Lung carcinoma is the most commonly diagnosed malignancy worldwide, and is the leading cause of cancer-related mortality with still increasing incidence (1). Approximately 85% of lung carcinomas are non-small cell lung carcinoma (NSCLC) (2). Although targeted therapy such as epidermal growth factor receptor-tyrosine kinase inhibitor (EGFR-TKI) and immunotherapy have developed rapidly in recent years, a great number of NSCLC patients, who are not eligible for these therapies, still need to take chemotherapy. Pemetrexed-based chemotherapy uses a chemical analogous to folic acid which inhibits the folate-dependent metabolic processes essential for cell replication (3). It has been the most effective chemotherapy regimen for advanced non-squamous NSCLC with EGFR wild type, and pemetrexed maintenance therapy was preferred to given until disease progression or intolerable toxicity (4). However, the efficacy of pemetrexed plus platinum doublet chemotherapy varies considerably (5-7), indicating that many patients do not benefit from it. Drug resistance of targeted therapy, immunotherapy and chemotherapy were all inevitable problems, But EGFR mutation status and programmed cell death ligand 1 (PD-L1) protein expression were all effective predictive biomarkers for targeted therapy and immunotherapy. There is still no biomarker to predict the efficacy of chemotherapy.
Intense research effort has been invested in identifying prognostic biomarkers for predicting the efficacy of pemetrexed/platinum chemotherapy regimens in lung cancer and malignant pleural mesothelioma. In recent years, most of the studies on the prediction of chemotherapy efficacy in advanced lung adenocarcinoma have focused on the genomic level of tumor tissue. Among them, the nucleotide excision repair (NER) system including the excision repair cross complementing (ERCC) family and other gene mutations were the research hotspots. For example, in malignant pleural mesothelioma patients undergoing pemetrexed/platinum chemotherapy, RRM1 and ERCC1 expression were identified as independent prognosticators (8,9). But some mutations, such as ERCC1 C118T/C8092A and ERCC5 rs1047768 mutations showed the opposite results. Some retrospective studies showed that advanced lung adenocarcinoma patients with human epidermal growth factor receptor 2 (HER2) mutation who received first-line chemotherapy were associated with better efficacy than patients with HER2 wild type. However the relationship between HER2 gene status and the efficacy of first-line chemotherapy in the treatment of advanced lung adenocarcinoma is still controversial. Therefore it is still unclear to determine the influence of genetic variation on the prognosis of patients with lung adenocarcinoma who received chemotherapy and new researches beyond the genomic level is urgently needed. In addition to the characteristics of tumor genetic mutations, tumor environment is also one of the important reasons for the chemotherapy efficacy difference, which is a frontier field that has not been covered. For instance, an observational phase II study reported by Sun et al. showed that low thymidylate synthase (TS) protein levels in tumors evaluated by immunohistochemistry are a predictive marker of better response rate and longer progression-free survival (PFS) in patients with non-squamous NSCLC treated with pemetrexed/cisplatin (10,11). However, due to the relatively low sensitivity and specificity, these biomarkers have not been used in clinical practice. Mass spectrometry techniques are widely used in the investigation of biomarkers. Using matrix-assisted laser desorption ionization time-of-flight mass spectrometry (MALDI-TOF-MS)-based serum peptidome profiling, Wang et al. discovered 8 potential peptide biomarkers that can predict outcomes of pemetrexed plus platinum regimens for advanced lung adenocarcinoma patients (12). Furthermore, Tian et al. developed a 7-metabolite panel that was predictive of pemetrexed plus platinum doublet in NSCLC patients by serum metabolite profiling analysis (13).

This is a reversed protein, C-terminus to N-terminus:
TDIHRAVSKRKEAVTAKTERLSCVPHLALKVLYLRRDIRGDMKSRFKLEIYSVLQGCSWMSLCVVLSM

With the development of more robust and quantitative proteomic analysis techniques, the progress in biomarker discovery and validation will be greatly accelerated (14-16). The recent emergence of data-independent acquisition (DIA) represents a major advance in protein quantification and is significant due to its capacity to conduct high-throughput quantitative proteomics. The parallel reaction monitoring (PRM) assay emerged as a targeted quantification mass spectrometer method with a high resolution and high mass accuracy mode. The newer combination methodologies of untargeted DIA and targeted PRM have demonstrated great potential in comprehensively revealing and validating predictive and prognostic candidate biomarkers for a variety of diseases such as cancer, liver failure, and hematological diseases. In this study, we aimed to identify potential protein/peptide biomarkers using this approach based on quantitative proteomics DIA and PRM to predict the efficacy of pemetrexed/platinum in advanced lung adenocarcinoma patients before treatment.
We present the following article in accordance with the MDAR reporting checklist (available at http://dx.doi.org/10.21037/tlcr-21-153).